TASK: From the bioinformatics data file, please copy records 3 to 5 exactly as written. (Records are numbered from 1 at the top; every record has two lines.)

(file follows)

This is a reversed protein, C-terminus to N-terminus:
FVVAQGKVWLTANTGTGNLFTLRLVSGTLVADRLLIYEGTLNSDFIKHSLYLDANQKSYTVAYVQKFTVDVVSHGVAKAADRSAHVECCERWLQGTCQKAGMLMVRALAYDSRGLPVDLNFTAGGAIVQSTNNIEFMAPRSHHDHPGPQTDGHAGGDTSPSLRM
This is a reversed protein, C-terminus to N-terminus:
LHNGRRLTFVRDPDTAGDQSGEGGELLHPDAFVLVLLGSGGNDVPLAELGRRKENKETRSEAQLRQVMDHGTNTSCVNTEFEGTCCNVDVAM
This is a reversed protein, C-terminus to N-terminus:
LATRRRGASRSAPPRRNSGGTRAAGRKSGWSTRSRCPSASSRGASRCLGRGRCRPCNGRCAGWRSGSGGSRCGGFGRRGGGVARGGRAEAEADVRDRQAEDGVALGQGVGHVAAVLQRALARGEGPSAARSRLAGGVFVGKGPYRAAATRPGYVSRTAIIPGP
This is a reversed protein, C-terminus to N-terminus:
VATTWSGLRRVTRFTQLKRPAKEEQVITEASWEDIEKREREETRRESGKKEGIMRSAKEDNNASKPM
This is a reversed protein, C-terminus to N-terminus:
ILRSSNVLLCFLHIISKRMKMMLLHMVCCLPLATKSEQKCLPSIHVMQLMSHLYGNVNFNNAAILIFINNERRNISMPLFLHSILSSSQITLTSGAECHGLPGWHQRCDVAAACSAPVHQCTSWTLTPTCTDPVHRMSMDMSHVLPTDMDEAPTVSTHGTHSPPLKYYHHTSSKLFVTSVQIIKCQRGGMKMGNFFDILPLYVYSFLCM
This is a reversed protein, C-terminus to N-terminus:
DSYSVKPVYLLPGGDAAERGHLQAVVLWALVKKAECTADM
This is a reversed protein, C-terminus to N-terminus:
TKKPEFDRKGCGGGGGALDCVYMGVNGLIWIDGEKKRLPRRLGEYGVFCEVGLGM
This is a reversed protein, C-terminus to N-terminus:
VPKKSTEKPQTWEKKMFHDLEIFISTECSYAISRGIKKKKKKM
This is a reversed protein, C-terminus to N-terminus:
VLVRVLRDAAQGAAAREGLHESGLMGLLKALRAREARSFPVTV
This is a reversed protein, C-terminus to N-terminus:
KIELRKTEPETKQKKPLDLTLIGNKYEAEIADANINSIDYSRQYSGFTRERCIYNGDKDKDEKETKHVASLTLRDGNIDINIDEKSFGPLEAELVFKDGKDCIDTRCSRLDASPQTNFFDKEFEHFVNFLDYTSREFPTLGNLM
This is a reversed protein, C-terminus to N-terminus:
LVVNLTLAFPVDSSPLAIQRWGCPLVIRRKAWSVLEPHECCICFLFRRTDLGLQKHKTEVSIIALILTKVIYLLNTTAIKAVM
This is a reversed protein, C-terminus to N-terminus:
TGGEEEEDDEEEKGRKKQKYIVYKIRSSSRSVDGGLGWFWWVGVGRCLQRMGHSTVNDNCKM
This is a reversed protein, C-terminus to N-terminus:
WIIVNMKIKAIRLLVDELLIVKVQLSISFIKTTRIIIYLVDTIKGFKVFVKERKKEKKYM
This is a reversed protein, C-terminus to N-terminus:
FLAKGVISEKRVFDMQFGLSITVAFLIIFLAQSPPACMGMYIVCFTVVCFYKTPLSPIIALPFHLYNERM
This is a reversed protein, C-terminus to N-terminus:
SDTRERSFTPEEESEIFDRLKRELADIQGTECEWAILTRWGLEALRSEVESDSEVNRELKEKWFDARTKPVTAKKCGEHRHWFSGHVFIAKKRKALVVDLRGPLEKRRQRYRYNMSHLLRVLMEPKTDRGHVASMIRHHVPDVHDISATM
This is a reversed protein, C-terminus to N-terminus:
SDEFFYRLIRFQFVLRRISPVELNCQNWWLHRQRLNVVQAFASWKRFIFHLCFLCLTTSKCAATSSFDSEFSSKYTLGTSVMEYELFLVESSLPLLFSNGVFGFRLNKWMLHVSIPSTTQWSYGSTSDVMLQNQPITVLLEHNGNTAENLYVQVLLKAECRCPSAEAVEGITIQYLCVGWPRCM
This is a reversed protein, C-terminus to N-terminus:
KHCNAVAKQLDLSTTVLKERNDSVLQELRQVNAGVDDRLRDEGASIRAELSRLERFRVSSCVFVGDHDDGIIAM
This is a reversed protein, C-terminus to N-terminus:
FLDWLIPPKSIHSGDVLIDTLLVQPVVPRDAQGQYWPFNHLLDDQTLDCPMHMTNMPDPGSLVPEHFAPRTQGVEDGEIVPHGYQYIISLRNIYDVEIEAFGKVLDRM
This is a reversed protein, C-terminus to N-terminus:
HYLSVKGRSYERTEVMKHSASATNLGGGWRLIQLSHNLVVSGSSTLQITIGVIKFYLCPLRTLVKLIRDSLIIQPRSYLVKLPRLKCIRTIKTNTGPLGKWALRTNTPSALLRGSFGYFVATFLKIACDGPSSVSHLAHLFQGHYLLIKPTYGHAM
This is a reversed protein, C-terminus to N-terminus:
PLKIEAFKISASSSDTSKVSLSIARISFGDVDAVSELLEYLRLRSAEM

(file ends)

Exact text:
This is a reversed protein, C-terminus to N-terminus:
LATRRRGASRSAPPRRNSGGTRAAGRKSGWSTRSRCPSASSRGASRCLGRGRCRPCNGRCAGWRSGSGGSRCGGFGRRGGGVARGGRAEAEADVRDRQAEDGVALGQGVGHVAAVLQRALARGEGPSAARSRLAGGVFVGKGPYRAAATRPGYVSRTAIIPGP
This is a reversed protein, C-terminus to N-terminus:
VATTWSGLRRVTRFTQLKRPAKEEQVITEASWEDIEKREREETRRESGKKEGIMRSAKEDNNASKPM
This is a reversed protein, C-terminus to N-terminus:
ILRSSNVLLCFLHIISKRMKMMLLHMVCCLPLATKSEQKCLPSIHVMQLMSHLYGNVNFNNAAILIFINNERRNISMPLFLHSILSSSQITLTSGAECHGLPGWHQRCDVAAACSAPVHQCTSWTLTPTCTDPVHRMSMDMSHVLPTDMDEAPTVSTHGTHSPPLKYYHHTSSKLFVTSVQIIKCQRGGMKMGNFFDILPLYVYSFLCM